Giver: one who shares his or her substance with the church. Some folk are appointed by God to be channels of blessing to the rest of the church. Everyone gives, but the gifted do so in ways enabled only by God. That, however, does not equate with being rich! (Romans 12:6-8)

Sympathizer: one who alleviates the suffering of others in the church. This is a mercy ministry. Everyone in the family of God is expected to show mercy to the family of God, sympathizers do so at an exemplary, Spirit-inspired level. (Romans 12:6-8)

Miracle Worker: one who exerts supernatural power. Everyone in the body of Christ can move in the supernatural, this gift does so on a marked, consistent basis with out any necessary connection to preaching. (1 Corinthians 12:28)

Healer: one who heals the sick. Everyone in the body of Christ can pray for the sick, anyone in the body can be used by God to bring a miraculous healing to someone who is sick, but the healer ministers this wonder on a consistent basis without any necessary connection to preaching. (1 Corinthians 12:28)

Helper: one who addresses the petitions of the needy. Everyone in the body should respond to the needs of their brothers and sisters, but some are enabled to do so in a particularly dedicated fashion. This may seem a replication of the gift of giver, but I think it involves more than substance and sustenance. Though this ministration is part of the duties entailed in the office of Deacon (as with the server), the gift is functional whereas the office is supervisory. Possessing this gift doesn't mean one will stand in that office (1 Corinthians 12:28)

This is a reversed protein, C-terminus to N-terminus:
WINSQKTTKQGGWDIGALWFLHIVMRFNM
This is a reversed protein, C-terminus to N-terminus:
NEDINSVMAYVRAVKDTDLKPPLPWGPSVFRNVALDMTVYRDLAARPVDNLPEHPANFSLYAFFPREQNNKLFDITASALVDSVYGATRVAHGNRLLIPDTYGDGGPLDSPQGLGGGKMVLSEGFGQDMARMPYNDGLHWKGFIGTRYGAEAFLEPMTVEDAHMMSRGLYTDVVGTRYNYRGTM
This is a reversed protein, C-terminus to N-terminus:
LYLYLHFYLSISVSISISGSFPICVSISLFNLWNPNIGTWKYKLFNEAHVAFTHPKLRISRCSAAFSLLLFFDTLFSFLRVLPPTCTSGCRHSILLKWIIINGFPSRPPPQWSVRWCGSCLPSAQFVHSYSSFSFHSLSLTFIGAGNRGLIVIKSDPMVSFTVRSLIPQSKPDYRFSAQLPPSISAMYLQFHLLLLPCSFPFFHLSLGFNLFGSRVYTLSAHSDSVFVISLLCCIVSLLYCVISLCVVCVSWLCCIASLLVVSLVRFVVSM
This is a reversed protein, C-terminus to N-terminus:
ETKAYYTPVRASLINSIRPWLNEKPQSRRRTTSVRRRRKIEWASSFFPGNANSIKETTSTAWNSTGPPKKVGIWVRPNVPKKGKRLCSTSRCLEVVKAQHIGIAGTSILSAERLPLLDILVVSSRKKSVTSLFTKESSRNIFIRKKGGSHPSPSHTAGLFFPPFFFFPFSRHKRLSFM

Leader: one who steers and superintends the church. The offices of Elder (overall oversight) and Deacon (service supervision) are the actual supervisory positions in a church, but their biblical descriptions do not necessarily specify what gifts one must possess in order to serve in them. In its formative stages, a church will be supervised by its apostle; thereafter, it may be supervised by some other gift acting in the office of Elder. The qualifications for that office specify functionally that an elder be instructive, but that is not quite the same as saying the elder must be gifted as a teacher. I could see the possibility of someone being gifted as a leader, capable of passing on effective instruction, but not gifted as a teacher, or any other speaking gift for that matter. What that implies in regards to the concept of church leadership vested in a plurality of elders I'll leave to you. (Romans 12:6-8 [governs], I Corinthians 12:28 [administration])


One could debate the way I condensed this number and these particular gifts from the stew of the three passages we have been discussing. Since all of the lists are representative and none is exhaustive, the possibility exists that there could be gifts that are not found in any of these lists. I don't think that's true, but I can't prove it. Someone could see the cross referencing differently than I have as well. Regardless, what we all should be able to agree to is that God intends each of us to express the gift he's placed within us, and whatever your gift, God has given you the manifestation of the Holy Spirit for the benefit of all. I hope this series helps you express both.